The roads in Uganda are comparable to many in sub-Saharan Africa. Most of the main roads are tarmaced, although the condition of them can deteriorate in patches. Some become extremely pot holed. Many of the minor roads and side roads are made of hard packed earth (murram) and, when graded, are quite quick and reasonable. However, the conditions can vary from season to season and they will deteriorate in heavy rains and wash boarding frequently occurs. The best way to deal with the wash boarding is not to slow down, but to find a speed sympathetic to the road surface and effectively skip from ridge to ridge. Untarred roads, if wet, may be impassable in the mountainous regions of the south-west. Commercial drivers of buses and trucks compound the danger, as do pedestrians, livestock, cyclists, dogs and the odd police roadblock. Plan on 60 km/h as a typical rate of travel, although the speed will vary. The best advice is drive cautiously and stay totally alert.

When planning a journey, it is best not to ask how far it is but to ask how long it will take. Local drivers normally have a good idea of how long journeys will take.

As going around with public transport may not suit the safari-going tourist, as it is hard to reach the national parks, opting to hire a car can be a budget friendly alternative. A sensible choice is to hire a 4×4 with a driver given that you will need local language assistance and expertise should something happen on the roads. Most places have accommodation and meals for drivers as this is common among travelers. A cheap option is likely to leave you stranded somewhere remote and that can mean days of your itinerary lost. Unless you are comfortable paying cash in advance without a signed contract and no network to help you get out of a breakdown, the best recommendation is to go to one of the major agencies. Nevertheless, Uganda is a country which is suitable for self-drive, taking the above described conditions into consideration, as it is safe.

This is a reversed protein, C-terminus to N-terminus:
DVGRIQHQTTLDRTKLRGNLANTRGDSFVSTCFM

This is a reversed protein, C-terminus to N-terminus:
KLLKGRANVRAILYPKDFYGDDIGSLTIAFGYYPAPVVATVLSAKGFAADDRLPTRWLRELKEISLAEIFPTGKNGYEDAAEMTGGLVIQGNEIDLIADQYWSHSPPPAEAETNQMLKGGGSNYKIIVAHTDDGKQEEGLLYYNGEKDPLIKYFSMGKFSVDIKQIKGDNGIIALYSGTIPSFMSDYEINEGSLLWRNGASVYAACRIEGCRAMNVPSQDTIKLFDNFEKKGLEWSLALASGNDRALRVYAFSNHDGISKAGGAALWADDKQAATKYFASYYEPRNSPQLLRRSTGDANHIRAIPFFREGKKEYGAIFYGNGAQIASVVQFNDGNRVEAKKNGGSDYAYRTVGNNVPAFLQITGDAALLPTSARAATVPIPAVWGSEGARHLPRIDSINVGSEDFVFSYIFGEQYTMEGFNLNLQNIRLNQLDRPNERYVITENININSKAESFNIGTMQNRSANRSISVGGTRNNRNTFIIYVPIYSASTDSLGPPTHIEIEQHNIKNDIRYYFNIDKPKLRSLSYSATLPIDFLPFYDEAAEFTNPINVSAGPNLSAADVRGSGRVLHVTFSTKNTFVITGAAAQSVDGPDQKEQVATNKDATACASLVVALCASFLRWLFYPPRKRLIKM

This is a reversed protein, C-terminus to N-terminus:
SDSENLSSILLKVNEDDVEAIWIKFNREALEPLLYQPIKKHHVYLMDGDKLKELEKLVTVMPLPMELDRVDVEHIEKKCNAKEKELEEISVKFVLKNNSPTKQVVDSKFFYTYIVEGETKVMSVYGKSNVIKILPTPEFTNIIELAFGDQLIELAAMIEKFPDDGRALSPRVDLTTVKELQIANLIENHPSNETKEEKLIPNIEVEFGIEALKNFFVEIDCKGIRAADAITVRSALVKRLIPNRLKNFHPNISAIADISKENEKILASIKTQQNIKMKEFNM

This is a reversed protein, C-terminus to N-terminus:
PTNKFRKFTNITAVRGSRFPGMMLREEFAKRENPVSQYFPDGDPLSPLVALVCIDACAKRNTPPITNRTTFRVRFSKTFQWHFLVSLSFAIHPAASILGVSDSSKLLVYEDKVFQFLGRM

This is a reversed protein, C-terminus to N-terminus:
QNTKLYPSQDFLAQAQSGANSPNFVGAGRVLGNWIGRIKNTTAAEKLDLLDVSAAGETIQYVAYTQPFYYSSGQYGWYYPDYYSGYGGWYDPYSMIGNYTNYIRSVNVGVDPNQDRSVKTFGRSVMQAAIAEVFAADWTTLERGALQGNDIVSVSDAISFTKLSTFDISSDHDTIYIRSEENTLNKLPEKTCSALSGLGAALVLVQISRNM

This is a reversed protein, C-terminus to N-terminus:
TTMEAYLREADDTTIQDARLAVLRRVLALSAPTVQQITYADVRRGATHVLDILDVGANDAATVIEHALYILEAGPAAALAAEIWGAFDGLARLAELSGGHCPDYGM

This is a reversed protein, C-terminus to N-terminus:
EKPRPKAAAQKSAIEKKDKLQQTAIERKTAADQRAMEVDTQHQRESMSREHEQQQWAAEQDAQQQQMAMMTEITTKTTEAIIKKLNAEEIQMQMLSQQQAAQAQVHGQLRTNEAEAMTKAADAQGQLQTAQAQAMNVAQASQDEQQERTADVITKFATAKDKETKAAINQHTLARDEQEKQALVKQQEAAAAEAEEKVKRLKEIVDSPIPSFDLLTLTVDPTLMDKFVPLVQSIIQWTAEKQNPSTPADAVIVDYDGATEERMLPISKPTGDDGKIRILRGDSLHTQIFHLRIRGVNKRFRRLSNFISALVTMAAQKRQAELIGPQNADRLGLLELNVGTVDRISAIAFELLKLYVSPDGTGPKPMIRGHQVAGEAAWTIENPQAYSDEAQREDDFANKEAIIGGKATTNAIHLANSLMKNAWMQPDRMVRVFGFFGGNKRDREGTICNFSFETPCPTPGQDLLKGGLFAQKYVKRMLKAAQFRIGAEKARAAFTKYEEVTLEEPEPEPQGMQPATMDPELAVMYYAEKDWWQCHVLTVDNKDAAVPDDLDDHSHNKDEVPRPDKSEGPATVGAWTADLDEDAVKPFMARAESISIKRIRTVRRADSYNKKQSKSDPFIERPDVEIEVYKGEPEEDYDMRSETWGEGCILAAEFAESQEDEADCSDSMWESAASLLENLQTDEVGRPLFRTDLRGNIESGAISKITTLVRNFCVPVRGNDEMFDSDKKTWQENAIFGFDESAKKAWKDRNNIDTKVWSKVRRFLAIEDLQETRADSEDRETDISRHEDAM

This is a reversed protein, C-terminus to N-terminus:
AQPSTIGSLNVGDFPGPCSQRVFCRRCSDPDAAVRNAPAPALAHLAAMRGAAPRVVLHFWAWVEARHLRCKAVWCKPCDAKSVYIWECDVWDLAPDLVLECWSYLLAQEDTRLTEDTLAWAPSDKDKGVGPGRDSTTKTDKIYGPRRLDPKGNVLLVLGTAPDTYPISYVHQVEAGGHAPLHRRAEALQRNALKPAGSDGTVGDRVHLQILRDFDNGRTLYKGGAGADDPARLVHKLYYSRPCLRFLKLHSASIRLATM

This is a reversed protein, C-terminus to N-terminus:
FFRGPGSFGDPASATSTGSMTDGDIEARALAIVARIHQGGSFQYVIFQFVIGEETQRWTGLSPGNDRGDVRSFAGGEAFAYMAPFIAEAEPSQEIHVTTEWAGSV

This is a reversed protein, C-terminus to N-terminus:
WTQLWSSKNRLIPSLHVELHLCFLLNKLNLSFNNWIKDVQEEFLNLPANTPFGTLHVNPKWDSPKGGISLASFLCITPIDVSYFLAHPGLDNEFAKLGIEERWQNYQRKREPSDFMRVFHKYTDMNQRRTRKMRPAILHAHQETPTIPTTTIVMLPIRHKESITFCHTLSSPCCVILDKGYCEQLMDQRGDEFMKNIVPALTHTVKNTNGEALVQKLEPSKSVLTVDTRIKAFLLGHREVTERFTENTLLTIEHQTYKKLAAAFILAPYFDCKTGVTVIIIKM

There are several companies in Kampala that offer car hire, with and without a driver.

BY TRAIN:

Very limited rail services are available in and around the capital Kampala, mainly aimed at commuters.

EAT:

Food from Uganda is a sensation.

You can sample the luwombo, which is meat or groundnut sauce steamed in banana leaves. It has a tantalising aroma, and is always served with “food”, which in Ugandan parlance indicates any carbohydrate. The staple “food” varies from region to region, with the plantain matooke in the south, millet in the north, and potatoes in the west. Cassava, posho (made from ground maize), sweet potatoes and rice are other common “foods”. The whole fried fish is succulent, though mostly available at the beach, and usually served with chips/French fries. Other common options around Kampala include the traditional matooke, binyebwa (groundnut sauce), chapati, and meat stew. For the less adventurous, toasted sandwiches or omelets can be found in many places.